“There’s No Wrong Way”
At it’s heart, There Was a Hole is a book about loss and helping readers learn a way to manage the complex emotions that come with it. These emotions can be BIG, scary, uncontrollable, and even unwanted. But that doesn’t mean they don’t exist. And it definitely doesn’t mean they should be ignored.
Everyone experiences loss in their lives. Even children’s book authors. Several years ago, I went through my own time of loss. As an author, my natural inclination in times like that is to look for books that deal with what I’m experiencing. Unfortunately, sometimes you just can’t find a book that lines up. When that happens, a good author takes matters in their own hands. They ask themselves; can I write a story that acknowledges the feelings I have. That shows they are valid, normal feelings everyone has? And most importantly, that there are things you can do to help yourself feel better?
It turns out that you don’t have to be a children’s book author to do this. Anyone can write a story for themselves. And the cool thing about writing for yourself, is that YOU get to choose what you write about. My path to writing this book is a long and winding one, but I’m going to lay out a few things that should help you write your own. Hopefully, writing your own story about loss, or fear, or whatever, helps you better understand how you are feeling and might even start you down the path of recovery.
First, and most important, there’s NO WRONG WAY to write a story for yourself. Writing the story doesn’t commit you to letting anyone read it. Remember, this exercise is for you and you alone. When, and to whom, you show your work is completely at your discretion. That said, here’s the steps I take when writing for myself.
- Come up with a great character name.
We’re going to put this character through the ringer. It’s probably best not to give them your name. you don’t want to run yourself through the events we’re going to plan below. Pick a different name. Something cool. Something unique. Something fun to write about. Maybe Cleo, or Duke, or Ephemeralia. Any name you want.
- Decide what the big event should be.
The main plot of our story will hinge on what this event is. It should be something extremely important to our main character. The bigger the event is to them the better. Maybe Cleo is a skiing champion who moves to a town with no snow. Or Duke’s pet gerbil passes away. Perhaps Ephemeralia has to start at a new school…with none of her best friends. These might not be huge issues to me, or even you, but they are MASSIVE for Cleo, Duke and Ephemeralia.
- Pick three bad things that our main character can do in response to this event.
This is where the fun begins. What terrible, horrible actions can our main character take because of what happened to them? Do they yell? Do they scream? Are they scared to meet new people? Can they break something accidentally? Pick something you think might be scary, or would get you into A LOT of trouble. Once you have three, or more, put them in order from least bad, to most horrible.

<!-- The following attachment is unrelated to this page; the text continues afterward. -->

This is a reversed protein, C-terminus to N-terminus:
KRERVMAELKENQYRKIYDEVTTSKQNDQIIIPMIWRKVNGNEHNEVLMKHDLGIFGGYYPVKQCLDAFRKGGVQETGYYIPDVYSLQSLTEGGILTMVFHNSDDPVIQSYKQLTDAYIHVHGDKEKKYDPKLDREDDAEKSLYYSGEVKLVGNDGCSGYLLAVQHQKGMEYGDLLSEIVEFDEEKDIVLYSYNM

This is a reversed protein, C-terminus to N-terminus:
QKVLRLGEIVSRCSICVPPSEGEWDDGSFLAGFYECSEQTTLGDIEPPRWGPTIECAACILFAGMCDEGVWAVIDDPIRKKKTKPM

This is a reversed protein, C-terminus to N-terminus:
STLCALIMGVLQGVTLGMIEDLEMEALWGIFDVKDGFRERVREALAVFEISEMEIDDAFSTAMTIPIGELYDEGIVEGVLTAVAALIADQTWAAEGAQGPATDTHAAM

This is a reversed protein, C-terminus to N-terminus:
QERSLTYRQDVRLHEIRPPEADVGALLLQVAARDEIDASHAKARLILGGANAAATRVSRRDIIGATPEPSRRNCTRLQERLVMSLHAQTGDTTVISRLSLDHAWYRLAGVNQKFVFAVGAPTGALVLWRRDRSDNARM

- Think of something our character can do to atone for their actions.
Sure, we’re talking about causing all kinds of trouble, but that doesn’t mean our character can get away with their behavior. In fact, until they acknowledge their actions, they will never be able to recover from the effects of the original event. So, how do they overcome, or at least address, the mess they’ve become making? They don’t need to make everything better, but it would help if they start down the path.
- Find a good place to sit and start writing.
Now’s the moment we’ve been waiting for…writing. Don’t worry about making it perfect, or even good. Just get words down on paper. There’s plenty of time to revise and edit later. If that’s what you want. Remember, this is a story just for us. The key thing is to get it out. To write it. Once that’s done, you’ll already be on the path to recovery. The next steps are up to you.
Published March 15th, 2022 by Sleeping Bear Press
About the Book: Lily has a hole. It eats her joy, makes her angry, and–no matter what Daddy does to try to help–it just keeps growing. So Lily retreats. But a friend lets her in on a secret (he has a hole too!) and shows her the best way to repair holes: spend time on friends, family, the things you love, yourself, and kindness. Those patches don’t make the hole go away, but they help. A lyrical and age-appropriate story for learning to cope with grief and loss.
About the Author: Adam Lehrhaupt is the award-winning author of more than a dozen books for children, including Warning: Do Not Open This Book!, Chicken in Space, I Will Not Eat You, Wordplay, This is a Good Story, and Sloth Went. He has traveled to six continents, performed on Broadway, and lived on a communal farm. He currently lives in the suburbs of Philadelphia, PA, with his wife and two sons. Follow Adam on Twitter and Instagram @Lehrhaupt, Facebook @adamlehrhaupt, and at adamlehrhaupt.com
Thank you, Adam, for this great guidance for writers!